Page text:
Foundr Magazine publishes in-depth interviews with the world’s greatest entrepreneurs. Our articles highlight key takeaways from each month’s cover feature. We talked with Justin Brown, creator of Primal Video, about why it’s not too late to start and grow a YouTube channel. Read excerpts from that in-depth conversation below. To read more, subscribe to the magazine.
Justin Brown says it’s not too late for YouTube.
The founder of Primal Video, a video strategy YouTube channel with 1.31 million subscribers, believes you can still start and grow a successful YouTube channel.
“There’s no other platform that’s going give you the consistent views for years after like YouTube can,” Brown says.
Brown and his brother Mike first started their YouTube channel as a tool to bring organic traffic to their video business. Then, in 2016, they began to take things seriously and build a channel focused on helping people solve problems. Five years later, they grew their channel to break the 1 million subscribers mark.
But Brown isn’t keeping his strategies a secret. Primal Video’s mission is to go beyond the basics of video production and show how creators can scale their content on YouTube to help drive results for their business or brand.
The YouTube Flywheel
Beyond anticipating your audience’s questions, Brown says to make the content you want. It seems obvious, but after six years of producing videos, he says he’ll lose creative steam if he’s not passionate about an idea.
“If you’re just creating videos for an algorithm, it’s gonna wear pretty thin,” Brown says.
Brown batch produces videos, which allows him to capitalize on creative momentum and free up time to work on adding more value to their audience. And YouTube is making it easier to interact with audiences through Community feeds and livestreams.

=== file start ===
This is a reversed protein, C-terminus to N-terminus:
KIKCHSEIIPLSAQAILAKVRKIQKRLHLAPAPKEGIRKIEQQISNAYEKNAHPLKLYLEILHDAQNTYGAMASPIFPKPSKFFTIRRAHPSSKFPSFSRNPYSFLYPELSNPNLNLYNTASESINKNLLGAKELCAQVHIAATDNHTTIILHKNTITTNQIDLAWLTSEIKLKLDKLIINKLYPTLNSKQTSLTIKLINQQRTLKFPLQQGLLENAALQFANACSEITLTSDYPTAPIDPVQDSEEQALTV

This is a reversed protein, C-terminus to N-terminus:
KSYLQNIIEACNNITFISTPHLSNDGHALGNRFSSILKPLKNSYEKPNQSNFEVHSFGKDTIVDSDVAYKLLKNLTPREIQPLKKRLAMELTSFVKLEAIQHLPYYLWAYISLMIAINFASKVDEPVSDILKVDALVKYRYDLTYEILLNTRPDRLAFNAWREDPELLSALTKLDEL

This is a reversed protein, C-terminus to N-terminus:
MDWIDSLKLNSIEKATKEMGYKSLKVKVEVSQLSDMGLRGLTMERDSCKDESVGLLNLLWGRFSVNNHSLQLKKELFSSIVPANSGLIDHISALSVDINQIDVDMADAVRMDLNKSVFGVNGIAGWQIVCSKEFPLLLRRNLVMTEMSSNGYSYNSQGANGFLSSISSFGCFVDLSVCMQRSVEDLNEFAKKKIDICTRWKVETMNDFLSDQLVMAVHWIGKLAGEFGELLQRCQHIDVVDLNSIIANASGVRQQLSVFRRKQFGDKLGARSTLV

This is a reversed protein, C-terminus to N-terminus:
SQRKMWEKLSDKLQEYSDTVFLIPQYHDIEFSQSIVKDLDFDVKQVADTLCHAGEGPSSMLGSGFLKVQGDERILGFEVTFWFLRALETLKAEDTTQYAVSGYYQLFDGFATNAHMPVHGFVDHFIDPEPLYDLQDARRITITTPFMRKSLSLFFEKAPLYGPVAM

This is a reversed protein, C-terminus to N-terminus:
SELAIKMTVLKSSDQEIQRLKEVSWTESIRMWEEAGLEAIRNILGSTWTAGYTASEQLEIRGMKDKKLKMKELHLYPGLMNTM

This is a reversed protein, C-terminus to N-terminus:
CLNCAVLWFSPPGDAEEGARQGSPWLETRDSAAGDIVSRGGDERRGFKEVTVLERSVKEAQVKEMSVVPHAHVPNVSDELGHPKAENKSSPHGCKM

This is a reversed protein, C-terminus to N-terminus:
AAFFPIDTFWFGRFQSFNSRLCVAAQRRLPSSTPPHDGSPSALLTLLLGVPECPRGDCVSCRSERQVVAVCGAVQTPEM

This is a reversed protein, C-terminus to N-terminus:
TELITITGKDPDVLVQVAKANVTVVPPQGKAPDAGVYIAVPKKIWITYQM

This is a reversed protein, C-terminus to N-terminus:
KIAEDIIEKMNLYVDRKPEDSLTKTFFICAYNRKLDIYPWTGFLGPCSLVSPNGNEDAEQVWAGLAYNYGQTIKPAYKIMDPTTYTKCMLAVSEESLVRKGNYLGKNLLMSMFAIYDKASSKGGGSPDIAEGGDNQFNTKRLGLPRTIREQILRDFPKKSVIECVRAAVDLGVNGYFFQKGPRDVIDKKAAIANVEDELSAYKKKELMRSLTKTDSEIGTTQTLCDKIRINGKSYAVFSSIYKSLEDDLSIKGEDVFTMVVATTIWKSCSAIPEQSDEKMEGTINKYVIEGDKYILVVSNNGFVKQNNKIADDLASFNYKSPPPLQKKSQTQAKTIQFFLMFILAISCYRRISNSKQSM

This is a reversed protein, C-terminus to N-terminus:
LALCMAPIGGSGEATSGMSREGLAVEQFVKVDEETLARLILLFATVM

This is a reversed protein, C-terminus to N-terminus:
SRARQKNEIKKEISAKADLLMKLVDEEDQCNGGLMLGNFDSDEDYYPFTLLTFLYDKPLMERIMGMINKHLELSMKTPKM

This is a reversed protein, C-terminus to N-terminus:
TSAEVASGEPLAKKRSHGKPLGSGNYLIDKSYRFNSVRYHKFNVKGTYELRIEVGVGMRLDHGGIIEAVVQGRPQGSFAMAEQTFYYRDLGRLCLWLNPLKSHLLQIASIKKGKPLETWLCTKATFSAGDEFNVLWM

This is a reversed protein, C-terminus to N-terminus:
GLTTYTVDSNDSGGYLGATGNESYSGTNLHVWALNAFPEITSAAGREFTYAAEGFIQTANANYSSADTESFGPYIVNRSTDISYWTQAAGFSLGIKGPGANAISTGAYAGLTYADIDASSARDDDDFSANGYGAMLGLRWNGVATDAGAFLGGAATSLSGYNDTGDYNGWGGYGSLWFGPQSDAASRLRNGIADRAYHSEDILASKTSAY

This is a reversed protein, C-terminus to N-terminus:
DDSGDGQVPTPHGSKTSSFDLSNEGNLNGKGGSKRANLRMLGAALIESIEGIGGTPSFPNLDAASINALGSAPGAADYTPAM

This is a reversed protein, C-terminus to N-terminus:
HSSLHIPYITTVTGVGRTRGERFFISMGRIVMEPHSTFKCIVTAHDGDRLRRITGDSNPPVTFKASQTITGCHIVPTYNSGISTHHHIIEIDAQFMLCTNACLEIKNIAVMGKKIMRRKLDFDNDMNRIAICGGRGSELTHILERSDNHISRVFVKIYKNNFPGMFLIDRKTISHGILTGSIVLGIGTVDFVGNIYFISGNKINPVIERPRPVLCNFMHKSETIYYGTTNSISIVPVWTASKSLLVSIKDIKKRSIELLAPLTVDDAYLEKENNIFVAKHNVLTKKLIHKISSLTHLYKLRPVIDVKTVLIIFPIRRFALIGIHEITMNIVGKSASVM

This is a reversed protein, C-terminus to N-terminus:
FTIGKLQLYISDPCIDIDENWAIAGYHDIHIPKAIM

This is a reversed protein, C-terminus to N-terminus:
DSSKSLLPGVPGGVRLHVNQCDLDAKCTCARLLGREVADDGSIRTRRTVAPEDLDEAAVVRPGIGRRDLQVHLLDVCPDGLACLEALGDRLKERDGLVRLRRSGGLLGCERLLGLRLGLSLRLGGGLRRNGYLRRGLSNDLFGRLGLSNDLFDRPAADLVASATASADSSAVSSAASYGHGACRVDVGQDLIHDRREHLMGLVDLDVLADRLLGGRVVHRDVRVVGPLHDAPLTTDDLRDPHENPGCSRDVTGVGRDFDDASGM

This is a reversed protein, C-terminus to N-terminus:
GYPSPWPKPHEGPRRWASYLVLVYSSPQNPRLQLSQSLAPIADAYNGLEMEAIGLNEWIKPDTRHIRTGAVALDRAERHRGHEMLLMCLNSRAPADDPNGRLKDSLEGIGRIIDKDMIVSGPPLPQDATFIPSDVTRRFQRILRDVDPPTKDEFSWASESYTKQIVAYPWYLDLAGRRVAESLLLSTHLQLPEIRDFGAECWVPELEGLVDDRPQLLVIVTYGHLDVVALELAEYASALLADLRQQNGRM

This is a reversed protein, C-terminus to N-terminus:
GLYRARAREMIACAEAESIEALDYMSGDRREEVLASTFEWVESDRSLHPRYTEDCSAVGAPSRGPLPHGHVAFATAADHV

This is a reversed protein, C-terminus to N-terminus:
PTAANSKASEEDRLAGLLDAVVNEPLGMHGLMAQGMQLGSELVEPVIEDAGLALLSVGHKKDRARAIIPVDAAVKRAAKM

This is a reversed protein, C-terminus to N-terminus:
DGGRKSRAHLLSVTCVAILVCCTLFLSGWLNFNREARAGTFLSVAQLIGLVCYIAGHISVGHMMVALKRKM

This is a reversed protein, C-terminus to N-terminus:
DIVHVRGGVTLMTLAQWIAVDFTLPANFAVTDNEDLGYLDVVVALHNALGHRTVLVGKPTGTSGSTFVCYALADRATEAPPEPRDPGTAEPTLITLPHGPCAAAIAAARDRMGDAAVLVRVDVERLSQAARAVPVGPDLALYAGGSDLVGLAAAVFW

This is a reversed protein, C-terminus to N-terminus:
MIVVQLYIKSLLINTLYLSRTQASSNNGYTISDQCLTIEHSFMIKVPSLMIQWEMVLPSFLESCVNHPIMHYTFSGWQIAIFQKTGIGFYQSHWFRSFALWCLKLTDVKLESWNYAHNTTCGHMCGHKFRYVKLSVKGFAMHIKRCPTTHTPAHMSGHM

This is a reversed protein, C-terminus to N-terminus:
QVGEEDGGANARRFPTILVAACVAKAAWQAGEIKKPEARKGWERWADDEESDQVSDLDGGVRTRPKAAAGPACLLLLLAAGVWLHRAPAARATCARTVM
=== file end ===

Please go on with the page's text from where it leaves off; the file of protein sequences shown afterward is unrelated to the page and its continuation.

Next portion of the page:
“If you’re just starting out, do your best to try and answer as many comments and ask questions. Get people to engage with your content—it’s gonna help them, but it’s also gonna help YouTube see that people aren’t just sitting back watching your content,” Brown says.
This YouTube flywheel creates momentum for a channel. If you make content people are looking for and interact with the audience, you’ll get ideas for new content from the audience. As a result, YouTube will promote your videos to people looking for your ideas. From there, the wheel continues to spin.
Don’t Bury the Lede
But is it worth competing with YouTube titans like Primal Video?
“The best time to start was yesterday,” Brown says.
“The second best time is today.”
Brown says the company has made every mistake since starting the channel. One of the biggest mistakes he made, and he sees others make, is burying the lede.
“No one cares who you are,” Brown says. “Is this guy […] going to answer the pain or problem that I clicked on?”
Brown suggests that creators should tell the audience up front what value they’re getting in the video instead of spending precious seconds with fancy graphics and a personal intro. For example, in a video about iPhone editing apps, Brown would start the video like this: “I’m gonna share with you the top five video editing apps on iPhone so you can work out which is the best one for you.”
Now, the audience knows exactly what will be in the video (five editing apps), the use case (iPhone), and what it will solve (the best one for you). Brown says that 96 percent of their views come from nonsubscribers, so they have to treat every video like nobody knows who’s on camera.
A simple hack for beginners trying to find topics with high search intent is simply typing in the YouTube search bar. Instinctively, you might think your video should be titled “iPhone video editing software,” but after typing in the search bar, the word “app” appears first. But the messaging in your video must match your title’s keyword research. Similarly, your thumbnail needs to be catchy, clear, and consistent with the content.
“The other part of this is you should test because what’s working for you with one particular video could be totally different with what’s working on the next video,” Brown says. He recommends using tools like TubeBuddy to A/B test and not being afraid to try something new, even if making a thumbnail of your face makes you feel silly.
“So this is where we have no ties,” Brown says. “Our goal is to create something clickable.”